Visit the Shooting/Display submenu (see Figure ) of the Custom Setting
menu to tweak various aspects of how the camera communicates with you,
as well as to control a couple of basic shooting functions. Check out the following
? Beep: By default, your camera
beeps at you after certain operations,
such as after it sets focus
when you shoot in autofocus
mode. If you’re doing top-secret
surveillance work and need
the camera to hush up, set this
option to Off. On the Shooting
Information Display, a little musical
note icon appears when the
beep is enabled. Turn the beep
off, and the icon appears in a
circle with a slash through it.
You can also control the volume
of the beep. Your choices are
High (the default) and Low. Tres cool.
? Viewfinder Grid Display: You can display tiny gridlines in the viewfinder
by setting this option to On. The gridlines are a great help when
you need to ensure the alignment of objects in your photo — for example,
to make sure that the horizon is level in a landscape.
? ISO Display: Normally, the Shooting Information display and viewfinder
indicate how many shots will fit in the remaining space on your memory
card. But if you prefer, you can use this display space to instead show
the current ISO setting. See Chapter 5 for the complete story on this
? File Number Sequence: This option controls how the camera names your
picture files. When the option is set to Off, as it is by default, the camera
restarts file numbering at 0001 every time you format your memory card
or insert a new memory card. Numbering is also restarted if you create
custom folders (an advanced option covered in Chapter 11).
Needless to say, this setup can cause problems over time, creating a
scenario where you wind up with multiple images that have the same
filename — not on the current memory card, but when you download
images to your computer. So I strongly encourage you to set the option
to On. Note that when you get to picture number 9999, file numbering
is still reset to 0001, however. The camera automatically creates a new
folder to hold for your next 9999 images.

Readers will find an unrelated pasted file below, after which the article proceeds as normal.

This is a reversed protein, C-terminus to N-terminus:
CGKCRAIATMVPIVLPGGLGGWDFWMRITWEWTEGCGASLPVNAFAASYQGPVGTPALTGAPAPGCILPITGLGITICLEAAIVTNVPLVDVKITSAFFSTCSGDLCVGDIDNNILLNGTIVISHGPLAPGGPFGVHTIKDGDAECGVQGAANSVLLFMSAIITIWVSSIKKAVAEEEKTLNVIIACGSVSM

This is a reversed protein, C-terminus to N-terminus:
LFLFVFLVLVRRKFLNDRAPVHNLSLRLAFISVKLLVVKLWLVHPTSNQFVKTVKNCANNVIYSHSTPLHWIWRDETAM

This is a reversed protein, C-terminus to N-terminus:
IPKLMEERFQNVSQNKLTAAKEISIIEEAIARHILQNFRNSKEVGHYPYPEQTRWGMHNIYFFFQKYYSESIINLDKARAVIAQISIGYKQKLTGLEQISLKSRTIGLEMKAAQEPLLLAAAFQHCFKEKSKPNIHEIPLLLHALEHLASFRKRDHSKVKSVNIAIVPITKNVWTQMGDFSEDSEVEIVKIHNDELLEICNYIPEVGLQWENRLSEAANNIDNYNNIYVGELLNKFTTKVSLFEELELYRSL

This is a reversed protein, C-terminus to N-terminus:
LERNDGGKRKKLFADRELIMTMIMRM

As for the Reset option, it enables you to assign the first file number
(which ends in 0001) to the next picture you shoot. Then the camera
behaves as if you selected the On setting.
Should you be a really, really prolific shooter and snap enough pictures
to reach image 9999 in folder 999, the camera will refuse to take another
photo until you choose that Reset option and either format the memory
card or insert a brand new one.
? Exposure Delay Mode: If you turn this option on, the camera waits to
record your picture until about one second after you press and release
the shutter button. What’s the point? Well, a tiny mirror inside the
camera moves every time you press the shutter button to take a picture.
For shots that require a long exposure time, there is a slight chance that
the vibration caused by that mirror movement will blur the picture. So
by delaying the actual image capture a little, the odds of that mirrorrelated
blur are lessened. For normal shooting, leave this one at its
default setting, Off. And check out Chapter 2 for information on using
the camera’s self-timer function as an alternative option when you want
to delay the shutter release.
? Date Imprint: Through this option, you can choose to imprint the shooting
date, date and time, or the number of days that have passed since
you took the photo.
The default setting, which disables the imprint, is the best way to go,
however; you don’t need to permanently mar your photos to find out
when you took them. Every picture file includes a hidden vat of text
data, called metadata, that records the shooting date and time, as well as
all the camera settings you used — f-stop, shutter speed, and lots more.
You can view this data in the free software provided with your camera
as well as in many photo programs. Chapter 8 shows you how.
? Live View Display Options: Use these settings to control the screen
appearance when you use Live View
King -Nikon D5000 For Dummies -2009